Article by Joyanne Pursaga, Winnipeg Sun
Manitoba’s premier believes legal pot sellers will be forced to compete with gangs and lack a sufficient supply of the drug to do so.
Premier Brian Pallister he expects the “unrealistic” federal timeline that mandates pot sales be legalized by July 2018 will lead to direct competition between legal and illegal sellers. He plans to lobby fellow premiers at a first ministers meeting in Edmonton next week to join his call to delay that date.
“There’s no way that we’re going to supply the demand, except in part. So therefore, we’re moving into a situation where we’re going to compete gradually with gang distribution marijuana. Right there, we’re not in a position to take over the market with legal cannabis distribution systems because we don’t have enough production,” said Pallister.
“(It’s) pretty clearly understood we don’t have enough pot to sell but we’re supposed to be legalizing it in a year,” Pallister added.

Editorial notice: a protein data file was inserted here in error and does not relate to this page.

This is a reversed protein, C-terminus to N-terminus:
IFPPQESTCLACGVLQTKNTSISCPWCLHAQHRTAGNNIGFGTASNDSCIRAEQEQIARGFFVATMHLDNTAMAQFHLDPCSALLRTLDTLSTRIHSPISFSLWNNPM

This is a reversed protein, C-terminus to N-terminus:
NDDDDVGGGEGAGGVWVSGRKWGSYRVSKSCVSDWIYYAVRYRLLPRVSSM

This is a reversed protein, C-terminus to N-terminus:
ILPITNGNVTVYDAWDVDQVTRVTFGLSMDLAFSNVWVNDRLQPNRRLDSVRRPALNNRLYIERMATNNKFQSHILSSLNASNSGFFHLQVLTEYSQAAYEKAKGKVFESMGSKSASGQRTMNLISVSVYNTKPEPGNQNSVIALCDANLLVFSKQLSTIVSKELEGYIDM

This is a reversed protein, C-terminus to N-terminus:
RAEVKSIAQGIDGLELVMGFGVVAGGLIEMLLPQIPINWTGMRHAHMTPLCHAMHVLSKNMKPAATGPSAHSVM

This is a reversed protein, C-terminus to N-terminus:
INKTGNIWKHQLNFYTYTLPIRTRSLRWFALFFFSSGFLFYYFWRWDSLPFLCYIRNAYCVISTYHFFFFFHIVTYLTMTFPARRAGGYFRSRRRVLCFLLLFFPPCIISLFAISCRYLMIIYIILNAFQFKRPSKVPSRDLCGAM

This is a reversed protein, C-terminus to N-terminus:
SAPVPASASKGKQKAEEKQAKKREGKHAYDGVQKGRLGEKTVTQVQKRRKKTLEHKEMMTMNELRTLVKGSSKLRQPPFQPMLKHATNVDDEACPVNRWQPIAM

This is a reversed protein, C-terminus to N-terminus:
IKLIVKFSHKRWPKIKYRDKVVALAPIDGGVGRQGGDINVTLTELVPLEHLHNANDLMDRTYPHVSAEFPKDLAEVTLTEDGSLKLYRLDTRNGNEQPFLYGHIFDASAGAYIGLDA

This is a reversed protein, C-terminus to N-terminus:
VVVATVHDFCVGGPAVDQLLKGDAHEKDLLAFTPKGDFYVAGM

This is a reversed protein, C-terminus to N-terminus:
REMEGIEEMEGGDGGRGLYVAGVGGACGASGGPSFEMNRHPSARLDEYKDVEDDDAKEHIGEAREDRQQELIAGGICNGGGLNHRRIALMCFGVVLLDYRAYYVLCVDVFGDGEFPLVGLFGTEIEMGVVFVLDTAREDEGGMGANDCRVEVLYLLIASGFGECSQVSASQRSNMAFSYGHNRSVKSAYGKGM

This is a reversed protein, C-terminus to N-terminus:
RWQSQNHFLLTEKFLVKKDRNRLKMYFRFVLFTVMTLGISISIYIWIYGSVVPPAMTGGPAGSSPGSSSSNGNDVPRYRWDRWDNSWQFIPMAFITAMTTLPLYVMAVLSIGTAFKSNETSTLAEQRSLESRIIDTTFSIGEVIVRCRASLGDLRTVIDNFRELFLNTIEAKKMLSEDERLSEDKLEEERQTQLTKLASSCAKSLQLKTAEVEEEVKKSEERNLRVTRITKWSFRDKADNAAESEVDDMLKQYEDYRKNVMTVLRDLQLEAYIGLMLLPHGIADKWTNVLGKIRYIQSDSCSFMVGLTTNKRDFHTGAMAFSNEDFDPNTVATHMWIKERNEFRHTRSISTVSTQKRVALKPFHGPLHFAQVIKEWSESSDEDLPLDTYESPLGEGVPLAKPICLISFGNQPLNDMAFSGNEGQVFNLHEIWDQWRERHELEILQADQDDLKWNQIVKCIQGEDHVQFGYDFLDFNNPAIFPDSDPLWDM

Pallister said the imposed timeline to prepare for the change also puts road safety at risk.
“If we see any uptick in the numbers of … users, that will potentially lead to more accidents, more deaths,” he said.
Pallister said he plans to reveal his strategy for Manitoba’s commercialization of pot in about two weeks but refused to specify his take on where the drug should be sold.
But the communications director for Canada’s health minister said legalized pot will have to compete with the black market before it reaches the ultimate goal of eliminating illegal sales.
“At some point we will need to compete,” said Yves Comeau. “The objective is eventually the black market of cannabis disappears.”